Olivia’s Kitchen No Longer Welcoming Expats?

It was a disturbing report. A highly reliable source informed me yesterday that Olivia’s Kitchen is no longer welcoming expats. Foreigners that frequent this Guimaras eatery have been tagged as “complaining and too aggressive.”

Guimaras is the island province my Filipina wife of over 18 years and I call home. We retired to my asawa’s home base almost nine years ago. If this information I have received is true, and I have no reason to doubt its veracity, my better half and I will no longer visit a place where we are no longer welcome.

Complaining?

“Complaining?” Yes, I recall a recent visit to Olivia’s where we requested music blaring from their outside speakers be turned down. The request was made politely and the speakers on our side of the restaurant were turned off.

The majority of male expats gather outside after our meals. It’s difficult to carry on a conversation with extremely loud music being played. Some of the foreigners are old geezers like myself and somewhat hard of hearing, a polite way of saying they’re deaf.

Nevertheless, none of my expat friends have a hard time in hearing me since I usually speak quite loud.

Some of the foreigner crew have also been known to “complain” about their dish, especially the fish and chips. The fish and chips are quite often more batter than fish, and not being shy, some expats express their views to the wait staff.

While complaining about our food or loud music might not be the “Filipino way” it is standard operating procedure for many expatriates that I know.

Too Aggressive?

I’m at a loss to explain why we’re being tagged as “aggressive.” For the most part, I’ve seen the staff at Olivia’s Kitchen treated with respect. We’re not pushing people around or engaging in any obnoxious behavior that I’ve witnessed.

Therefore, if Olivia’s Kitchen is no longer welcoming expats we get the message. You probably won’t see many of the core group of expats on Guimaras dining at Olivia’s anymore.

Frankly, the number of foreigners at Olivia’s on a Friday night have numbered 30 or more (including their Filipina wives or girlfriends.) Conservatively, the eatery could possibly lose 25,000 pesos, 500 US dollars, in revenue each Friday evening with our departure.

Currently, we’re looking for an alternative dining spot on Guimaras. While some of us had high hopes for a new establishment, Café Conchita’s, this new venue still only stays open until 3:00 pm. Our group of foreigners meet for dinner around 5:30 pr 6:00 pm.

New Guimaras Café Conchita Shows Promise

Construction at The “old” Shirven Hotel for a new two-story coffee shop has been ongoing for months.  The proposed opening for the new business was said to be this June 2018. However, progress has been slow at the new site and June 2019 seems a more realistic opening date at this time.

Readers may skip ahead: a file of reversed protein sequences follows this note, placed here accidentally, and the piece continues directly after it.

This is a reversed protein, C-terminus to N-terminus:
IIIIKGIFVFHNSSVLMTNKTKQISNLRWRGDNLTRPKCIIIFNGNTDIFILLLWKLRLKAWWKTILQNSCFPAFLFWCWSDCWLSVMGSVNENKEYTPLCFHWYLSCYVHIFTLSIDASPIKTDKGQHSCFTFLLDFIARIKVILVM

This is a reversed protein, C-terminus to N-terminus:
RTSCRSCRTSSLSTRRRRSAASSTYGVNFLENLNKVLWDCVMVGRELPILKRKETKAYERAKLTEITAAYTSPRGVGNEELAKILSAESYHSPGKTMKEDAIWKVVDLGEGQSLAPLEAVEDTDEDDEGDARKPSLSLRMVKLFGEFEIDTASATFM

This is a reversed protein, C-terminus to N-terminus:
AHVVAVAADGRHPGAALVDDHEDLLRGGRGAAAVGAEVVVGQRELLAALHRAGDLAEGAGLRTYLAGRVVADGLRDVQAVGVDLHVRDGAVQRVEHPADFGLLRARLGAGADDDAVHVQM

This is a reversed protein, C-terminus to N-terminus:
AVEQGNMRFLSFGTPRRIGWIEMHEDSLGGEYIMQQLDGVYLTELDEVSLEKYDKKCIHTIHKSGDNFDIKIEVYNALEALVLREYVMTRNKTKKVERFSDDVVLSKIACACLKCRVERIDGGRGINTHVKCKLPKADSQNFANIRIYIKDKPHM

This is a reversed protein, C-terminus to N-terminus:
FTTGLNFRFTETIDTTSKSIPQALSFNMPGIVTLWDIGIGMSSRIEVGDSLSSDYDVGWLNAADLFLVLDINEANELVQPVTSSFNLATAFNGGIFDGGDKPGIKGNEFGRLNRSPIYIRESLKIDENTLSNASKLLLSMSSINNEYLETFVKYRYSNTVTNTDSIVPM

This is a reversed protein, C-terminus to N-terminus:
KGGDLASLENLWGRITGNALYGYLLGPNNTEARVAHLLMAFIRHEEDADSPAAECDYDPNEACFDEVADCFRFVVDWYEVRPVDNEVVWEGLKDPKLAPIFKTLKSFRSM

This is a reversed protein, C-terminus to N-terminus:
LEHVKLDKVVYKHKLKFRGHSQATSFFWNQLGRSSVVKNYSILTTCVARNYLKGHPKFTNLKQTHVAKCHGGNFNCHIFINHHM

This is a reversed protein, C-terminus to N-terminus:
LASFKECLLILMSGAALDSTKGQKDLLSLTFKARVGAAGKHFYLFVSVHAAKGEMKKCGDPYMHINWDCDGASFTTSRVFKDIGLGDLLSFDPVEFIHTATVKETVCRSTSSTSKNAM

However, management at the “Old” Shirven informs me that the new coffee shop will open this August. Frankly, though I like the staff at the “Shirven,” I remain skeptical about their projected opening date.

Olivia’s Kitchen No Longer Welcoming Expats?

It’s too bad that Olivia’s Kitchen in Guimaras seems to now have xenophobic tendencies. The food is generally good as is the service. Nevertheless, the acoustics inside the restaurant are horrific and it’s difficult to carry on a conversation there. Parking is extremely limited which poses a problems for many expats who own private vehicles. The food is fairly expensive by Guimaras standards.

Therefore, the search is on for a new expat hangout on our island province of Guimaras. Hopefully, we’ll find a reasonably quiet place with cold beer, decent food, and management that doesn’t mind “complaining and aggressive” foreigners.

UPDATE

We have now received word that the management at Olivia’s Kitchen has issued a formal written apology and is certainly welcoming all foreigners. 

It seems that a few members of the wait staff had expressed some concerns about the expats. Nevertheless, management has now addressed those issues. We dined at Olivia’s recently and enjoyed some delicious cuisine. My asawa had a pork rib dish with Jade rice which was extremely tasty.

However, we did have to leave the establishment later in the evening due to some noise issues. We gather outside to quaff a few beers after our meal and exchange our usual dose of carabao crap. In true Amish fashion our wives also sit outside but in a separate area. They wisely have no interest in watching their menfolk drink beer.

Graphic courtesy of Captain Tom

Nevertheless, our wives were subjected to loud music blaring from speakers overhead. There was also a noisy group of locals seated next to them. Whether our group returns or not is undecided at this time. That said, we do sincerely appreciate the efforts of Olivia’s management to make us feel welcome again.

Author: The Kano

POST AUTHOR: "THE KANO" aka "THE CRUSTY OLD EXPAT." Dave DeWall, "The Kano", is the Publisher & Editor-in-Chief of "Philippines Plus" in publication since August 2009. He is also the CEO of Lizard Poop Productions and author of the best-selling guide book "The Philippines Expat Advisor." Dave moved to the Philippines in July 2009 from Central Illinois with his lovely wife of over 18 years, "The Sainted Patient Wife." The couple reside in a rural province in Western Visayas, Guimaras. The small island province is said to have the sweetest mangoes in the world. They do not have any children but are the proud owners of eight active canines, including a Belgian Shepherd called "Killer" "Killer" has bitten five people in the last two years along with one goat and a carabao. "Killer" doesn't like strangers. Or goats. Or carabaos.